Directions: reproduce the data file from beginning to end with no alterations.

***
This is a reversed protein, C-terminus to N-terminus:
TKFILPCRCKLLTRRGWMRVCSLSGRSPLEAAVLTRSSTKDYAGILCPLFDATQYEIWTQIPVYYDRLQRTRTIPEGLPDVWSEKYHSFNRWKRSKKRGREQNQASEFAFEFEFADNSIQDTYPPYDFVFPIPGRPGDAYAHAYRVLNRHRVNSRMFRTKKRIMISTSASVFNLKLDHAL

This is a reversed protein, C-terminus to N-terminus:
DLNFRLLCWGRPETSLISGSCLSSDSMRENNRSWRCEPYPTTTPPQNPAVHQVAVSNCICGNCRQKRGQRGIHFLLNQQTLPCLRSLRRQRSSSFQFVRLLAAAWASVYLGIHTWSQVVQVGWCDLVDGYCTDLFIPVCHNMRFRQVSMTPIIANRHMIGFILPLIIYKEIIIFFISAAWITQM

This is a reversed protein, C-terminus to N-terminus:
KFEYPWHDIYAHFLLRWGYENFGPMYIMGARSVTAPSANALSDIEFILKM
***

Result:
This is a reversed protein, C-terminus to N-terminus:
TKFILPCRCKLLTRRGWMRVCSLSGRSPLEAAVLTRSSTKDYAGILCPLFDATQYEIWTQIPVYYDRLQRTRTIPEGLPDVWSEKYHSFNRWKRSKKRGREQNQASEFAFEFEFADNSIQDTYPPYDFVFPIPGRPGDAYAHAYRVLNRHRVNSRMFRTKKRIMISTSASVFNLKLDHAL

This is a reversed protein, C-terminus to N-terminus:
DLNFRLLCWGRPETSLISGSCLSSDSMRENNRSWRCEPYPTTTPPQNPAVHQVAVSNCICGNCRQKRGQRGIHFLLNQQTLPCLRSLRRQRSSSFQFVRLLAAAWASVYLGIHTWSQVVQVGWCDLVDGYCTDLFIPVCHNMRFRQVSMTPIIANRHMIGFILPLIIYKEIIIFFISAAWITQM

This is a reversed protein, C-terminus to N-terminus:
KFEYPWHDIYAHFLLRWGYENFGPMYIMGARSVTAPSANALSDIEFILKM